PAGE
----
ANKARA, Turkey (CNN) -- Turkey's prime minister said Saturday he would be receptive to the possibility of allowing American troops to withdraw from Iraq across Turkish territory, if the United States asks for permission.
Turkish Prime Minister Recep Tayyip Erdogan says he's "positive" on the idea of U.S. troops crossing his country.
"With regard to the exit of the American soldiers, we are positive on that issue," said Recep Tayyip Erdogan, speaking through an interpreter.
In an exclusive interview with CNN at the headquarters of his Justice and Development Party, Erdogan indicated he had not yet received an official request from his American ally for permission to move troops across Turkish soil.
"If weapons and ammunition are going to come out, it has to be clear where they are going to be heading," Erdogan said. "If we are informed about where this military equipment would be going precisely, then we can make a proper evaluation." Watch Turkish prime minister's response »
In March 2003, the Turkish parliament voted against allowing a U.S. invasion force to cross Turkey's border to Iraq.
At the time, Erdogan's political party commanded a majority of seats in parliament.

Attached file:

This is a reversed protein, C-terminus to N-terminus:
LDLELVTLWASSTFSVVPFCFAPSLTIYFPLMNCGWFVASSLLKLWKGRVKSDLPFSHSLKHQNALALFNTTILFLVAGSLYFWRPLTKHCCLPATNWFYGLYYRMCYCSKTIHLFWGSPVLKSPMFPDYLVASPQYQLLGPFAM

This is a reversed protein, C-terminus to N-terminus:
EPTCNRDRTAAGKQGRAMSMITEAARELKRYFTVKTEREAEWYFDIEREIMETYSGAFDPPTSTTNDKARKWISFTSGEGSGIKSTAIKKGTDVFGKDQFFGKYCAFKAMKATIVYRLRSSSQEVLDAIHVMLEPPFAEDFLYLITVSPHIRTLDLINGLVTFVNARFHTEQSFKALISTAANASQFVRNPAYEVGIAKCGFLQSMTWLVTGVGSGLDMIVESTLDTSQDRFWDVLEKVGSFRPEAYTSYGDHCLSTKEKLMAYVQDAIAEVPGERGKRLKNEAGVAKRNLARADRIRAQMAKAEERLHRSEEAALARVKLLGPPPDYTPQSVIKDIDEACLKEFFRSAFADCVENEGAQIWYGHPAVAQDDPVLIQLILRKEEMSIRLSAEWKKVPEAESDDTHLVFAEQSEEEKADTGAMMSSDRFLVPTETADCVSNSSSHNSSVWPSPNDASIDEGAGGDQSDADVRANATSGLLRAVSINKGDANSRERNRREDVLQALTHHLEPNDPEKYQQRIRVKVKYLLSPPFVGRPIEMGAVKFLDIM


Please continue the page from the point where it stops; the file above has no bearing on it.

The decision upset Pentagon plans to open a northern front in the push to overthrow Iraq's Saddam Hussein regime, forcing the U.S. military to rely on a single-pronged invasion force from Kuwait.
It also struck a blow to the close U.S.-Turkish relationship, which grew increasingly tense during the U.S. occupation of Iraq -- widely unpopular in Turkey.
American popularity dropped to single digits in Turkish opinion polls during the Bush administration.
But Erdogan said President Obama has hit the right tone since his election to office.
"His steps for Guantanamo Bay ... were very positively received in Turkey," Erdogan said, adding that he also welcomed Obama's recent message to Iran offering congratulations on the Persian New Year.
Erdogan drew a comparison between himself and the American leader, saying they shared similar humble roots.